Blow the trumpet in Zion, sound the alarm on my holy mountain! Let all who dwell in the land tremble, for the day of the LORD is coming. (Joel 2:1)
THE Illumination will usher in a period of evangelization that will come like a flood, a Great Flood of Mercy. Yes, Jesus, come! Come in power, light, love, and mercy!
But lest we forget, the Illumination is also a warning that the path the world and many in the Church itself have chosen will bring terrible and painful consequences upon the earth. The Illumination will be followed by further merciful warnings that begin to unfold in the cosmos itself…
THE SEVEN WOES
In the Gospels, after cleansing the temple, Jesus addressed the scribes and Pharisees with seven prophetic woes:
Woe to you, scribes and Pharisees, you hypocrites. You are like whitewashed tombs, which appear beautiful on the outside, but inside are full of dead men’s bones and every kind of filth… You serpents, you brood of vipers, how can you flee from the judgment of Gehenna?… (see Matt 23:13-29)
So too, there are seven warnings or trumpets issued against the “scribes and Pharisees, the hypocrites” in the Church who have compromised the Gospel. The warning of this imminent Day of the Lord (the “day” of judgment and vindication) is announced by the blasts of Seven Trumpets in Revelation.
So who is blowing them?
THE ARRIVAL OF THE TWO WITNESSES
Before the rise of Antichrist, it appears that God sends Two Witnesses to prophesy.
I will grant my two witnesses power to prophesy for one thousand two hundred and sixty days, clothed in sackcloth. (Rev 11:3)
Tradition has often identified these Two Witnesses as Elijah and Enoch. According to the Scriptures, they never suffered death and were taken into paradise. Elijah was taken away in a fiery chariot while Enoch…
…was translated into paradise, that he may give repentance to the nations. (Ecclesiasticus 44:16)
The Fathers of the Church have taught that the Two Witnesses will return to earth someday to give powerful testimony. In his commentary on the book of Daniel, Hippolytus of Rome wrote:
And one week shall confirm a covenant with many; and in the midst of the week it shall be that the sacrifice and oblation shall be removed—that the one week might be shown to be divided into two. The two witnesses, then, shall preach three years and a half; and Antichrist shall make war upon the saints during the rest of the week, and desolate the world… —Hippolytus, Church Father, The Extant Works and Fragments of Hippolytus, “The interpretation by Hippolytus, bishop of Rome, of the visions of Daniel and Nebuchadnezzar, taken in conjunction”, n.39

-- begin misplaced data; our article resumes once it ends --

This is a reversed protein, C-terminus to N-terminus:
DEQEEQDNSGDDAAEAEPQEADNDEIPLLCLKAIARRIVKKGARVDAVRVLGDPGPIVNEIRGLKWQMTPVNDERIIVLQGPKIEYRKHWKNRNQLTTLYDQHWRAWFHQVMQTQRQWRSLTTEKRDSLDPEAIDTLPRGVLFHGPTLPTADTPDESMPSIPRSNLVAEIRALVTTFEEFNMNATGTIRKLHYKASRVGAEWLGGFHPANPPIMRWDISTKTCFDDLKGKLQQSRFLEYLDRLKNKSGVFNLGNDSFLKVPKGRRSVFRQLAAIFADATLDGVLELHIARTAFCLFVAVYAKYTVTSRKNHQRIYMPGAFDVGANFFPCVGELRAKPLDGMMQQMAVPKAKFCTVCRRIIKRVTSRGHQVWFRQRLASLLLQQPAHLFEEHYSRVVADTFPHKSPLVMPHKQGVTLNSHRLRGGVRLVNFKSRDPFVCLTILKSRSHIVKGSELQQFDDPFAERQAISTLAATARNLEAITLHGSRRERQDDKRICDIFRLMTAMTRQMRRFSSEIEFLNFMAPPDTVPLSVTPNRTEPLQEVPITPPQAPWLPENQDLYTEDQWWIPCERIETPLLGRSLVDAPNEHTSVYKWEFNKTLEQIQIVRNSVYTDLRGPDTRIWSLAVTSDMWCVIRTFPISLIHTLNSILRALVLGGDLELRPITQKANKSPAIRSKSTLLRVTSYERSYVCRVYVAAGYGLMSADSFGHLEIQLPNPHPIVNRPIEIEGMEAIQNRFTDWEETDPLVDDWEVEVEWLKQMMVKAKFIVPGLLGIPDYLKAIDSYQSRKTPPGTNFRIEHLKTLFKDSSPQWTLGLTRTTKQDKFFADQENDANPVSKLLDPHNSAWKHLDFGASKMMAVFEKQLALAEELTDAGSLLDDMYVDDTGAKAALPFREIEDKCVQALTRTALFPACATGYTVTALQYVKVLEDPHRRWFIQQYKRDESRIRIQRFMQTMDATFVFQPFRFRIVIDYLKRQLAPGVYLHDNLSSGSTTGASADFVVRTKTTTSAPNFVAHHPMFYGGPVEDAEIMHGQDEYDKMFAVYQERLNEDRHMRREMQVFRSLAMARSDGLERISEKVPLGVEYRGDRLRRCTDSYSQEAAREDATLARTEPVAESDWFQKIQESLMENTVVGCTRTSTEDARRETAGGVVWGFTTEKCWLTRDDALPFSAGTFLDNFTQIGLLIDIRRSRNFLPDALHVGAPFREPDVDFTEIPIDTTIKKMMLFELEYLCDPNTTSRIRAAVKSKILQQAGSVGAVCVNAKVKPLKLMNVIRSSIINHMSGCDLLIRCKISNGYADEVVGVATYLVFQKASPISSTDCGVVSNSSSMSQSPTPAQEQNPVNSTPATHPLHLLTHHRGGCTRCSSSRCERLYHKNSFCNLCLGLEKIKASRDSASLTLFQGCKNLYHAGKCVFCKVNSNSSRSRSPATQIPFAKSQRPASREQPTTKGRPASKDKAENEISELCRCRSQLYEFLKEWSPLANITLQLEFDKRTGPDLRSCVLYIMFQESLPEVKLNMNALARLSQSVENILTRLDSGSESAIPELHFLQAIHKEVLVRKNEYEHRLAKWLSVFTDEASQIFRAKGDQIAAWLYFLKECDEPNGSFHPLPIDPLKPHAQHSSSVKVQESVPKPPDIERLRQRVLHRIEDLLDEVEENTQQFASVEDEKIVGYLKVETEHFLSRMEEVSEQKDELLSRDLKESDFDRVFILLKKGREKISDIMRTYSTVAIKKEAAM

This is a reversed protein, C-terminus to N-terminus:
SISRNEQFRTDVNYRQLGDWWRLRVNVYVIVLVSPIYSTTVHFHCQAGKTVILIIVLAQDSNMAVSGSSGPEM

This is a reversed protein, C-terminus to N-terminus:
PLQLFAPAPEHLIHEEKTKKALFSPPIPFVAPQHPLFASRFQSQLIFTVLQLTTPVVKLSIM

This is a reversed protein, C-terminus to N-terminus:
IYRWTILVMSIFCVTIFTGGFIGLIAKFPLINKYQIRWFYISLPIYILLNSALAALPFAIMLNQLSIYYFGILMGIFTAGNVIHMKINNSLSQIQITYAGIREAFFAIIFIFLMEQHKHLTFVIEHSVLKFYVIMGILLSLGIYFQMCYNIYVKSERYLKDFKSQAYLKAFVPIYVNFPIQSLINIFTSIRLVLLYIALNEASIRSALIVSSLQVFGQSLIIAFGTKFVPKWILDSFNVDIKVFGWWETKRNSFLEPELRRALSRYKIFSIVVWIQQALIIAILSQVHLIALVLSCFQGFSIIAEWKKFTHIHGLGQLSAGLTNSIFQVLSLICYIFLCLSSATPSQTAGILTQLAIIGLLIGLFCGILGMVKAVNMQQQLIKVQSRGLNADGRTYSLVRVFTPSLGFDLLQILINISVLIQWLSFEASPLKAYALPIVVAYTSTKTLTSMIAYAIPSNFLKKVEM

Here, Hippolytus places the Witnesses in the first half of the week—just as Christ preaches the Seven Woes during the first half of the Passion week. At some point, following the Illumination then, the Two Witnesses may literally appear on earth to call the world to repentance. While in St. John’s symbolism it is angels who blow the trumpets, I believe it is God’s prophets who are commissioned to speak these “woes” to the world. One reason is that at the end of their 1260 days of prophesying, St. John writes:
The second woe has passed, but the third is coming soon. (Rev 11:14)
We know from earlier in St. John’s vision that the first two woes comprise the first six trumpets (Rev 9:12). Thus, they are blown during the prophetic ministry of Elijah and Enoch.
I believe the betrayal of Jesus by His own people—and the Church by her own members—is portrayed in the Seven Trumpets of Revelation. They are symbolic of a coming schism in the Church and a literal forewarning of its consequences upon the world. It begins with the angel holding the Gold censer:
Then the angel took the censer, filled it with burning coals from the altar, and hurled it down to the earth. There were peals of thunder, rumblings, flashes of lightning, and an earthquake. (Rev 8:5)
We immediately hear again the familiar sounds that accompanied the Illumination—the sound of impending justice in the thunder:
The trumpet blast grew louder and louder while Moses was speaking and God answering him with thunder. (Ex 19:19)
These burning coals, I believe, are those apostates who have been Cleansed from the Temple and who have refused to repent. They are cast down to the “earth” where the Dragon is cast to by St. Michael (Rev 12:9). Satan is exorcised from the “heavens,” while on the natural plane, his followers are excommunicated from the Church (thus, the angel holding the censer may be symbolic of the Holy Father, for St. John sometimes symbolizes Church leaders as “angels.”)